Sign up ×
Stack Overflow is a community of 4.7 million programmers, just like you, helping each other. Join them; it only takes a minute:

Background info

I recently handed in an assigment for my class on algorithms and datastructures. The assignment was to implement a solution to find the maximum-subarray of randomly generated arrays. We were asked to implement both a brute force algorithm, and a recursive divide-and-conquer algorithm.

We were then asked to analyze the running times, to see at which problem size the brute force algorithm would be faster than the recursive solution. This was done by measuring running time (Using System.nanoTime() measurements) of both algorithms for increasing problem sizes.

However, determining this turned out to be a bit trickier than I expected.


If I start off by running both of the algorithms with problems sizes of 5000, more than 10 times, the running time for the recursive algorithm drops, from one run to the next, by a factor of about 10 (from ~1800µS to execute, to ~200µS to execute) and it stays that much faster for the rest of the iterations. See picture below for an example


The 2nd and 3rd column is just to verify that both algorithms return the correct maximum subarray

This was tested on OS X 10.7.3 with Java 1.6.0_29 - the results were the same when executed on a PC running Windows 7 and Java 1.6 (exact version number unknown).

The source code for the program can be found here:

My question is this: What causes the algorithm to suddenly perform that much better after being "warmed up"?

share|improve this question
Hot spot to the rescue! – Hovercraft Full Of Eels Apr 1 '12 at 12:28
It may be JIT (Just-in-time compilation) taking action. – Anthales Apr 1 '12 at 12:29
Is there a debug switch that enables us to log what the JIT compiler does? (Basically which code blocks it decides to work on is enough.) – biziclop Apr 1 '12 at 12:30
Perhaps I'm missing something, but what's that mean? :) – leflings Apr 1 '12 at 12:31
@leflings… – assylias Apr 1 '12 at 12:32

3 Answers 3

up vote 12 down vote accepted

The commenters already pointed out that the JIT is likely causing this behavior, but it seems that the OP doesn't know what that is. So just to explain briefly:

Your Java Virtual Machine can run a program in 2 ways:

  1. Interpreting the Java bytecode. Basically, the interpreter "walks" over the bytecodes one by one, checks what each one is, and performs the corresponding action.

  2. Converting the bytecode to machine code, which the underlying CPU can run directly. This is called "Just-in-time compilation" or JIT.

Programs which have been JIT'd to machine code run far faster, but compilation takes time, which could make program start-up slower. So your JVM makes a compromise: initially it just interprets the bytecode, but if a certain method is executed many times, it JIT compiles that individual method only. Generally only a small part of the program code will be executed many times (inner loops, etc.) so this strategy is effective.

The upshot of this is that when you are performance-testing Java code, you must first "warm up" the JVM by running your code in a loop enough times that the performance-critical methods are all JIT compiled.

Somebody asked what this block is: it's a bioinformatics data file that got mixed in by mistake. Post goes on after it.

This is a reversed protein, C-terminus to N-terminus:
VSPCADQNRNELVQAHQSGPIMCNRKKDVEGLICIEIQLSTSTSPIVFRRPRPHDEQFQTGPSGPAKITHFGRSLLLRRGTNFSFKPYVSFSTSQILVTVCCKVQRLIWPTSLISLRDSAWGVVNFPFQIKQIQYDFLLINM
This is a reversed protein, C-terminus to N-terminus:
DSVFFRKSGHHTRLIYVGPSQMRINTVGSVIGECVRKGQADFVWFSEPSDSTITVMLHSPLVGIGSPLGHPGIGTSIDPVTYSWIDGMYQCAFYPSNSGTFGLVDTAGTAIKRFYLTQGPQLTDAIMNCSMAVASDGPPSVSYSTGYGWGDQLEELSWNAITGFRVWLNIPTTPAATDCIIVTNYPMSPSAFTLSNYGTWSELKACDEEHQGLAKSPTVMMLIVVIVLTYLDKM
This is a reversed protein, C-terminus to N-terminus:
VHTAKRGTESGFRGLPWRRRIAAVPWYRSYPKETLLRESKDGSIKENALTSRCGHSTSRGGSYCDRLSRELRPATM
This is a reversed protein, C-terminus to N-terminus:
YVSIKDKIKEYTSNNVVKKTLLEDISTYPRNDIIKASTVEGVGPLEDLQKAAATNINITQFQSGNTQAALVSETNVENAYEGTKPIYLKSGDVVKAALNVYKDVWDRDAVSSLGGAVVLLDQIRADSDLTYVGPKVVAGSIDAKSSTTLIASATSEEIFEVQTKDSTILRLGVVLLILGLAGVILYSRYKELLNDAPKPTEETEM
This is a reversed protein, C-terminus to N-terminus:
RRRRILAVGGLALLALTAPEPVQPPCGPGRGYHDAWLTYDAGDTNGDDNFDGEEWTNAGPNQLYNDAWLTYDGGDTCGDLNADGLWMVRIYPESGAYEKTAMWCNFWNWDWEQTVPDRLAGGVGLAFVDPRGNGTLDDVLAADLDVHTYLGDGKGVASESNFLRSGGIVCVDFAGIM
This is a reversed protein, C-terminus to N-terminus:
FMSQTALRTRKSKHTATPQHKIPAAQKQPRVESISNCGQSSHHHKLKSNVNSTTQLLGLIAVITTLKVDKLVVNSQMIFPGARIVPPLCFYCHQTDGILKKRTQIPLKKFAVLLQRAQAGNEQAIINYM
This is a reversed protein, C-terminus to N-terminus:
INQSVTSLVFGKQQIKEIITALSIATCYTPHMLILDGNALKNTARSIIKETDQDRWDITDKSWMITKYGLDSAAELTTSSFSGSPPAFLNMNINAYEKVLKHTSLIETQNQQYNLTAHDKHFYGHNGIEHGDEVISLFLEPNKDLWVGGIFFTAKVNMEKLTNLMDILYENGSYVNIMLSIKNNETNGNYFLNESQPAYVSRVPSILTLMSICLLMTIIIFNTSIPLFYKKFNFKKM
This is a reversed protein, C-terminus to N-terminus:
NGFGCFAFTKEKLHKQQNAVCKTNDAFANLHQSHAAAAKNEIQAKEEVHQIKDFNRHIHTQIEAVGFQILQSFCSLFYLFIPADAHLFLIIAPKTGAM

In this case, your recursive solution seems to benefit a lot more from JIT compilation than the brute force solution. This could indicate that the JIT compiler is finding some optimization which greatly benefits the recursive solution -- perhaps converting those recursive calls to iterative code?

share|improve this answer
Thanks for taking the time to explaining the gist of the concept in simple terms! – leflings Apr 1 '12 at 13:50

One suggestion, without reading any line of your code, is when you "warm up" your application, you get your VM to some amount of memory that is fixed for your applcation.

For example, lets say your 5000 array entities to a ArrayList- one by one. Array list start with a fixed size and when it's reach it's limit it double it's size and copy the old array to the new one. If you reuse this ArrayList- in the second run this list will be in the perfect size and work faster.

This situation can happen in some other places.

share|improve this answer

I suggest you run with -XX:+PrintCompliation and you should see than after about 10,000 calls or iterations, the critical methods have been compiled. This will show you which methods made the difference if you want to see what code to examine if you want to know what to look at. The whole point of compilation is to improve the performance of your code.

You will get the most speed up for unoptimised code. In fact I would say that Java is one of the most efficient languages for running code which doesn't do anything.

To have a fair example, you need to optimise the code, so I

  • dropped Math.floor() as it doesn't do anything, (hi + lo) /2 is always an integer. The fastest and safest way to do this is (hi + lo) >>> 1
  • used Math.max to get the maximum.
  • added break; to stop the sum loops when the maximum is reached.

For me this cut the times by 70%, the ratio I get is 110 times.

share|improve this answer
Thanks for the optimization tips - eye opening to see how much stuff like that matters. – leflings Apr 2 '12 at 9:12
Usually it doesn't unless you do it many, many times. ;) – Peter Lawrey Apr 2 '12 at 9:44
True, but for the sake of comparing implementations of algorithms, it does. Which in return seems kind of stupid to in Java. – leflings Apr 2 '12 at 9:52

Your Answer


By posting your answer, you agree to the privacy policy and terms of service.

Not the answer you're looking for? Browse other questions tagged or ask your own question.